The Melos Ensemble was founded by musicians who wanted to play chamber music scored for a larger ensemble in a combination of strings, winds and other instruments with the quality of musical rapport only regular groups can achieve. The Melos Ensemble played in variable instrumentation, flexible enough to perform a wide repertory of pieces. All its members were excellent musicians who held positions in notable orchestras and appeared as soloists. The founding members, namely Gervase de Peyer (clarinet), Cecil Aronowitz (viola), Richard Adeney (flute), and Terence Weil (cello) planned a group of twelve players, a string quintet and a wind quintet with harp and piano, that might be expanded by other players, to perform the great octets by Schubertand Mendelssohn, the septet by Beethoven, Ravel's Introduction and Allegro and the Serenade by Arnold Schoenberg. Neill Sanders (horn, a member for 29 years until 1979), and Adrian Beers (double bass) were members from the beginning. All these musicians stayed with the group for decades.
Other early members included Emanuel Hurwitz (leader 1956-1972), Ivor McMahon (second violin), William Waterhouse (bassoon), Osian Ellis (harp), James Blades (percussion), Lamar Crowson and Ernst Ueckermann (piano), Peter Graeme and Sarah Barrington (oboe), James Buck (horn), Edgar Williams (bassoon) and Keith Puddy (clarinet), expanded by Colin Chambers (flute and piccolo), Alan Hacker (bass clarinet), Eric Roseberry (piano), Leonard Friedman (violin), Kay Hurwitz (viola), William Bennett (flute), Stephen Pruslin (piano), Leonard Friedman (violin), Hilary Wilson (harp) and Timothy Brown (horn). In the opinion of William Waterhouse (writing in 1995), "it was the remarkable rapport between this pair of lower strings" (i.e. Terence Weil and Cecil Aronowitz) "which remained constant throughout a succession of distinguished leaders, that gave a special distinction to this outstanding ensemble."
The Melos Ensemble performed regularly at British and International Festivals, among others Warsaw,VENICE, Cheltenham, Edinburgh, Bordeaux and theAldeburgh Festival, their first U.S. tour was in 1966. The group gave many BBC broadcasts, and made over 50 recordings, first with the publisher L'Oiseau-Lyre. Gervase de PeyerDIRECTED the extensive recording programme of the Ensemble for EMI.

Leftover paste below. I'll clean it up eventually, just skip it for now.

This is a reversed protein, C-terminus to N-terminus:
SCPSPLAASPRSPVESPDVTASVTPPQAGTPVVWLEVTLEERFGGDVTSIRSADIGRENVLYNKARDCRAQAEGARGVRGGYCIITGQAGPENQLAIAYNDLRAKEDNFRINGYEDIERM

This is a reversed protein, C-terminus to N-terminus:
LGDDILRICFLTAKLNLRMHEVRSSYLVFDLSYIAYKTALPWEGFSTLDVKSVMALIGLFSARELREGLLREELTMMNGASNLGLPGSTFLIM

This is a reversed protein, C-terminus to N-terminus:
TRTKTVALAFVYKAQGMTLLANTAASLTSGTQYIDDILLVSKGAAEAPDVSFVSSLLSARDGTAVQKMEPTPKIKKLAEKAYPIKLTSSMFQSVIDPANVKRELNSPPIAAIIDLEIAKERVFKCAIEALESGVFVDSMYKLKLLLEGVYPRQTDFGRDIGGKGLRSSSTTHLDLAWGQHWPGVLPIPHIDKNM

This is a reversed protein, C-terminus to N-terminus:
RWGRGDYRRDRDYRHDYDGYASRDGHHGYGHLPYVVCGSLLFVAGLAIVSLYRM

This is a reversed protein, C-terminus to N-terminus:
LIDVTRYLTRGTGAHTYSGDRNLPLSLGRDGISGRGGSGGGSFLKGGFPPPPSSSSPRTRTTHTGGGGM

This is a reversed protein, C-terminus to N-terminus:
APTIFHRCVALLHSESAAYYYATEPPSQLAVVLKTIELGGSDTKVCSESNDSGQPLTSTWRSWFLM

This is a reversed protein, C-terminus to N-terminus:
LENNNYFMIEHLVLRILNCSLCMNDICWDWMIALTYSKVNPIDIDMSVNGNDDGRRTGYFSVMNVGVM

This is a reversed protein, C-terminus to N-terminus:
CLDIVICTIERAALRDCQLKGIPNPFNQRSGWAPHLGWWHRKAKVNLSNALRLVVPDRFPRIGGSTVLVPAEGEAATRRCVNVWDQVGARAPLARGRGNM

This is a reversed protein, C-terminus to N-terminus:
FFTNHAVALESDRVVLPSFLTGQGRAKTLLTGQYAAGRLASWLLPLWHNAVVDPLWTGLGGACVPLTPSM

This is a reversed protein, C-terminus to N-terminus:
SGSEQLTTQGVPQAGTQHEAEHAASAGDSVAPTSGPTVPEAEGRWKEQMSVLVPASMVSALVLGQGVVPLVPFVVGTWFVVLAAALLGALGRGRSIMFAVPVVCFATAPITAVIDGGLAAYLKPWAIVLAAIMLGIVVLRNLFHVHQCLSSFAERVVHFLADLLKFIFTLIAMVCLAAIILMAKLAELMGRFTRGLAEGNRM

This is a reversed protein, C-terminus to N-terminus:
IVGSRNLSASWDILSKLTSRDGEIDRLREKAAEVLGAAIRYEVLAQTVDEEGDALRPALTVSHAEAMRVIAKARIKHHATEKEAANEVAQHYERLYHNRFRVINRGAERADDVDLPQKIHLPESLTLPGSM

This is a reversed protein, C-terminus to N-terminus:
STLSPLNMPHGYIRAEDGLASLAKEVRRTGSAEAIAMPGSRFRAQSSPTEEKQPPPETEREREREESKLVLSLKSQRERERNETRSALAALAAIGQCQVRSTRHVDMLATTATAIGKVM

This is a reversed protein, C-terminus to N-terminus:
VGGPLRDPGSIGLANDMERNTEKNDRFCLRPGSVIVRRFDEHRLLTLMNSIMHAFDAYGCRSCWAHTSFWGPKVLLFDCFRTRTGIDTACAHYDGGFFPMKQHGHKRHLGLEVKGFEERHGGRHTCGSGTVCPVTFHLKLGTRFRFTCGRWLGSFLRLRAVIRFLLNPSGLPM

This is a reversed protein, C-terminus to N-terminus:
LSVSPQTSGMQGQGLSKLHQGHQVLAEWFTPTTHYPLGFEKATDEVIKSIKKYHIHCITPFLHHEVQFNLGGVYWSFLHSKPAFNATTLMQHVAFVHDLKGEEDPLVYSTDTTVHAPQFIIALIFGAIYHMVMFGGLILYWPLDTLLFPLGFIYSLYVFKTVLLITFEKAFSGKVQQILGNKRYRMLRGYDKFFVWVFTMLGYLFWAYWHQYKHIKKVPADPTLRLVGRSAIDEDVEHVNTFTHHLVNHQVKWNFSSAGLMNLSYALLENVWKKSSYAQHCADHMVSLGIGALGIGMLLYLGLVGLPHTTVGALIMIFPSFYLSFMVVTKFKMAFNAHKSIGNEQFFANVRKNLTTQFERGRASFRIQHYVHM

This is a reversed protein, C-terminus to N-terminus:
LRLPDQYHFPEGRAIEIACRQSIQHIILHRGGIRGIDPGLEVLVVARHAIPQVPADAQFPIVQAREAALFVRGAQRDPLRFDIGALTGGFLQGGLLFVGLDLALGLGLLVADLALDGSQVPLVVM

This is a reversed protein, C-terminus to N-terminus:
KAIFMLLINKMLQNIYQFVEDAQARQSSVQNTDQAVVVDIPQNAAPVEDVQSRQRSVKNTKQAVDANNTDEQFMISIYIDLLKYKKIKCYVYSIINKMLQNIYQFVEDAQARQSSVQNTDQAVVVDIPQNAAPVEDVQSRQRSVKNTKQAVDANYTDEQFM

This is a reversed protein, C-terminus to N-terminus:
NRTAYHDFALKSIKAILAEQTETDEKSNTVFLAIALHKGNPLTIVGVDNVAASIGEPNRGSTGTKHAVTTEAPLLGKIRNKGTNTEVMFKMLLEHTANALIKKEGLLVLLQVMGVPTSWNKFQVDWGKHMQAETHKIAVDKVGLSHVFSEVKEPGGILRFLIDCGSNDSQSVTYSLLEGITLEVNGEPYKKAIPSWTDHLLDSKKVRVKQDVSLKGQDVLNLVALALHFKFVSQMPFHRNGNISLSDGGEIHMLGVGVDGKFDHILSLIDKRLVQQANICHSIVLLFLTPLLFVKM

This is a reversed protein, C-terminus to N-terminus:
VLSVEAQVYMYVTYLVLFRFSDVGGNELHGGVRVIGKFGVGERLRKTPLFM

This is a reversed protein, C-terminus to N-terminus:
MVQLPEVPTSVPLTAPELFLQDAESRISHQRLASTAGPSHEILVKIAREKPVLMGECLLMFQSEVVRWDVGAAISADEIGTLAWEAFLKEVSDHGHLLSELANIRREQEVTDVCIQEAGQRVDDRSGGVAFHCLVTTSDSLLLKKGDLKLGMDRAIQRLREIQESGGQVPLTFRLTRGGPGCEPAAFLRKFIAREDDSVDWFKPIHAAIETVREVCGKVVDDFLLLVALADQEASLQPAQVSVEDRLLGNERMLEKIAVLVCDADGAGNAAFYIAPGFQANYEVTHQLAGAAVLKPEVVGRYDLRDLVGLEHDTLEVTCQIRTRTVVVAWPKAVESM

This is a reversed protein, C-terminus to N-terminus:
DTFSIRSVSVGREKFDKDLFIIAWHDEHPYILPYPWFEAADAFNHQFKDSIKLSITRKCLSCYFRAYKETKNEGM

EMI reissued in 2011 a selection from historical recordings, titled "Melos Ensemble – Music among Friends". The principal players were Richard Adeney (and William Bennett, flute), Gervase de Peyer (and Keith Puddy, clarinet), Peter Graeme (and Sarah Barrington, oboe), Neil Sanders (and James Buck, horn), William Waterhouse (and Edgar Williams, bassoon), Emanuel Hurwitz (and Kenneth Sillito, first violin), Ivor McMahon (and Iona Brown, second violin), Cecil Aronowitz (and Kenneth Essex, viola), Terence Weil (and Keith Harvey, cello), Adrian Beers (double bass), Osian Ellis (harp) and Lamar Crowson (piano).The ensemble was expanded for single works by Christopher Hyde-Smith (flute), Anthony Jennings and Stephen Trier (bass clarinet), Barry Tuckwell (horn),David Mason and Philip Jones (trumpet), Arthur Wilson and Alfred Flaszinski (trombone), Robert Masters (violin), Manoug Parikian and Eli Goren (violin), Patrick Ireland (viola), Derek Simpson (cello), Hilary Wilson (harp), Marcal Gazelle (piano), James Blades, Tristan Fry, Jack Lees and Stephen Whittaker (percussion), and singers Mary Thomas (soprano) and Rosemary Phillips (contralto). The collection of 11 CDs contains the works for large ensemble - six to thirteen players - for which the Melos Ensemble was founded, some composed for the ensemble:
Mátyás Seiber: Three Fragments from A Portrait of the Artist as a Young Man, a Chamber Cantata for Speaker, Chorus and Eight Instruments, with Peter Pears (Speaker) / Dorian Singers / Melos Ensemble London conducted by Matyas Seiber (1960)
Ravel: Introduction and Allegro / Poulenc: Trio for Oboe, Bassoon and Piano / Sonata for Clarinet and Bassoon / Francaix: Divertissement for Oboe, Clarinet and Bassoon / Divertissement for Bassoon and String Quartet EMI (1969)
Following the death of Ivor McMahon in 1972, and the departure of three other members, the group briefly disbanded in 1973, but was reformed in 1974 with eight of the original players. In the later period the following musicians were also among those playing for the ensemble: Hugh Maguire (violin), Thea King(clarinet, 1974–1993), Nicholas Ward (violin, from 1977), Sylvie Gazeau (principal violin for many years), Gwenneth Pryor (piano), Iona Brown (violin), Patrick Ireland (viola) and Keith Harvey (cello). In 1975 the Melos Ensemble presented its 25th anniversary concert in London. In 1982 the Melos Ensemble appeared in Graz in a retrospective of Egon Wellesz, playing his Oktett für Klarinette, Fagott, Horn und Streichquintett Op.67.
Composers created music for unusual groupings with the Melos Ensemble specifically in mind, leading in turn to the formation of similar chamber groups.Hans Werner Henze composed Kammermusik 1958 for tenor, guitar and eight solo instruments, for example. In that way, the Melos Ensemble hasDIRECTLY and indirectly influenced music for new combinations of chamber musicians in contemporary music.